Faking Sunshine

Most people naturally think that flashes are only useful for portrait photography when the ambient light is too dim.  Well, I am a landscape/nature/travel photographer, but I almost always carry a flash in my backpack. It can be invaluable when used creatively.  One of my favorite tricks is to use a flash to emulate sunlight, when the real thing is not available.

Recently I was asked by a magazine editor to write an article on macro photography, and I needed some fresh macro images for the article as well as the magazine cover. While Ohio is not a very exciting place for landscape photography, you can shoot macro pretty much anywhere.  On a cool early morning I drove a few miles to a patch of grass field that I knew I could find many snails.  I like to shoot macro during morning. The light is soft during the morning, and winds are calm and air is still — winds are probably one of the worst enemies of macro-photographers.

Within a few minutes of arrival, I found this tiny white snail — just 7-8 millimeter across. I quickly set up my gears — tripod, three-way geared head, macro-rails, and my Canon 5D Mark III body and the Canon EF 100mm L IS macro lens.  I snapped a few shots while the snail was claiming up the grass blade. The soft ambient light produces some nice colors, but the images lack “punch”, so I reached my camera backpack and took out a Canon 580EX flash.

Macro photographers like to use flash, because they often work under dim light conditions and have to use small apertures to have enough depth of field.  However, in this situation,   I don’t want to setup the light using conventional way – the white light coming from the front of the subject, which is probably the most boring type of light.  I want something differently.  So I pull out my favorite trick:  off-camera flash with color gels.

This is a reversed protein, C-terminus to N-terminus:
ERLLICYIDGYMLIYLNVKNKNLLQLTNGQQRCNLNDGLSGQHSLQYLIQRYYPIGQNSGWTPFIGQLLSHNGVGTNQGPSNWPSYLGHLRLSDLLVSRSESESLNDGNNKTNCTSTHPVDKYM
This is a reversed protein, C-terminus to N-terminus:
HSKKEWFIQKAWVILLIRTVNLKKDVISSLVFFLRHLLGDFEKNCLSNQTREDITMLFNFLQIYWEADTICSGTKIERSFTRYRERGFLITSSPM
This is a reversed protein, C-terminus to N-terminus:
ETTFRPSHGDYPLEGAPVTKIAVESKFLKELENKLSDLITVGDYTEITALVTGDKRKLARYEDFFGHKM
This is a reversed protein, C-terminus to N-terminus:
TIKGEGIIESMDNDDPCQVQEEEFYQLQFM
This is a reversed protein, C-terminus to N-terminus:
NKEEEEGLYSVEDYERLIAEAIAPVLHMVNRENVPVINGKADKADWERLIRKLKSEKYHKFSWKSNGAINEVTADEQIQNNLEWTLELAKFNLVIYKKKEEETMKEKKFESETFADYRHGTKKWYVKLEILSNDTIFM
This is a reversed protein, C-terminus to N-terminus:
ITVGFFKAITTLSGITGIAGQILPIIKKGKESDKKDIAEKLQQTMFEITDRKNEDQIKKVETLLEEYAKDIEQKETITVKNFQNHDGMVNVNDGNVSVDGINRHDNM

“On Top of the World”

Canon 5D Mark III, Canon EF 100mm L F2.8 IS Macro, Gitzo 3541 Tripod, Manfrotto 405 Geared Head, No-brand Macro rail, RRS leveling base.

Image

And yes, you can compare the sequence of shots with and without  the flash. The differences are day and night, right?  The only Photoshop work on the final image was removing a tiny piece of dirty from the snail, and some very slight cropping.

snail-seq

A few days later, I used the same technique to shot this image of a grasshopper.

“X-Ray’ed”

Canon 5D Mark III, Canon EF 100mm L F2.8 IS Macro, Gitzo 3541 Tripod, Manfrotto 405 Geared Head, No-brand Macro rail, RRS leveling base.

Macro-2013-302

Tips on how to get this type of shots

I almost always have a Pocketwizard  MiniTT1 wireless transmitter mounted on the hot shoe of my camera, and a Pocketwizard FlexTT5 wireless transceiver  connected to the Canon 580EImageX flash.  MiniTT1 and FlexTT5 communicate via radio signals so I can I remotely trigger the flash — the flash can be placed anyway within the radio’s range. It does not have to be on the hot shoe, which produce the most boring front-lit light.My goal was to use the flash to emulate the warm early sunshine coming from the back of the snail. The problem is , flash is daylight-balanced — it always emit white light around 5500-6500K (color temperature).  The sweet, warm, golden early morning sunshine, on the other hand, has a much lower color temperature of 2000-3000K.  To convert the white light to warm color, I put 1.5 stop CTO (Color Temperature Orange) gel on the flash head. The picture on the right shows a Canon flash with CTO gel and Pocketwizard FlexTT5.

I hand-held the flash and put it on the other side the snail and grass, facing the camera lens. I pressed the shutter when the snail climbed near the top of the grass blade.  The flash fired when the shutter was triggered, creating the beautiful, and almost-translucent backlit image of the snail on the grass blade. 

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